Tuesday, June 11, 2013

The Inexhaustible Sea

“Probably all the great sea-fisheries are inexhaustible; that is to say that nothing we do seriously affects the number of fish …” - Thomas H. Huxley, 1884
Image courtesy of panda.org

       Comprising over 70 percent of the earth’s surface and home to 97 percent of life found on earth, the ocean is as vast today as it was at the turn of the 20th century. It’s where life originated and it continues to sustain organisms both in its waters and on land. Indeed the attitude that the ocean would always provide is still held by many to this day. But the world has changed a great deal since Huxley’s time, and as technology has advanced, humans have become experts at exploiting the earth’s natural resources. The aftermath of such extractions can clearly be seen on land in the form of polluted rivers and streams, clear-cut forests, and greenhouse gas emissions, but we tend to assume that the ocean is so immense and powerful that it’s indestructible; our negligence would only be diluted in its deep blue waters.
       From our terrestrial vantage, the ocean still looks in good shape. It’s still the same color as it always was, and trash has only visibly accumulated in a few places like the Great Pacific garbage patch and along the coastlines. But if you could peer beneath its surface, a different picture would emerge. Marine life is facing a whole host of stressors including pollution, rising ocean temperatures, and ocean acidification. But to date, the biggest pressure on marine ecosystems has come from overfishing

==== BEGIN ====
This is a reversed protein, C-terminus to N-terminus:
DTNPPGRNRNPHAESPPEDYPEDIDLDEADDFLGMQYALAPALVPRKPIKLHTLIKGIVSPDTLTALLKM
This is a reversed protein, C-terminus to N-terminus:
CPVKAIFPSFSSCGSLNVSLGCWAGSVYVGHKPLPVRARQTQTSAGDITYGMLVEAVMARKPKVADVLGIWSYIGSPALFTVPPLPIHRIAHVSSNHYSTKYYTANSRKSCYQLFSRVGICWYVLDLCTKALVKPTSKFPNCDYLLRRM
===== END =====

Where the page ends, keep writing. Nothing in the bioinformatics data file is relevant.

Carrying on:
Image courtesy of Seaplex
Trash accumulations in the Pacific Ocean

       Increasingly sophisticated methods of locating fish in their aquatic habitats are being employed across the globe. Fish schools are being detected using sonar, aircraft is tracking their migrations, and GPS monitored buoys designed to attract particular species, known as “fish aggregating devices,” have left virtually no fish out of reach. Yet despite the technological sophistication, the extraction methods are remarkably haphazard and wasteful. Take for instance bottom trawling, a particularly destructive technique for collecting popular bottom dwelling seafood like shrimp and cod by using weighted nets to scrape the ocean floor. The nets scoop up everything in their path, from endangered fish to centuries-old corals. It is common practice for trawlers to sweep the same areas on a regular basis, allowing nothing to grow in their wake.
Image courtesy of nbnpress.com
Aerial Image of Trawling Paths
Image courtesy of Glogster.com
Seafloor, Before and After Trawling

       These methods of extraction are highly unselective and result in massive amounts of bycatch, a term that sounds so inconsequential it’s easy to ignore. What bycatch consists of is more difficult to overlook: sea turtles, sea birds, dolphins, whales, sharks, corals, non-target fish, and others. More often than not, these creatures are left to suffocate on fishing vessels before being thrown back overboard, dead. It’s estimated that as much as 90% of what is caught in trawling nets is tossed back into the sea (1). Adding to the waste, almost a third of what is brought to land isn’t even consumed by humans. This portion is used to feed farm-raised fish and terrestrial dwelling livestock or gets used in the production of pet food and fertilizer (2).
Image courtesy of Richard Herrmann, SeaPics.com/PEW
Bycatch: California sea lions hang trapped in a gill net off the coast of Baja California, Mexico in the Pacific Ocean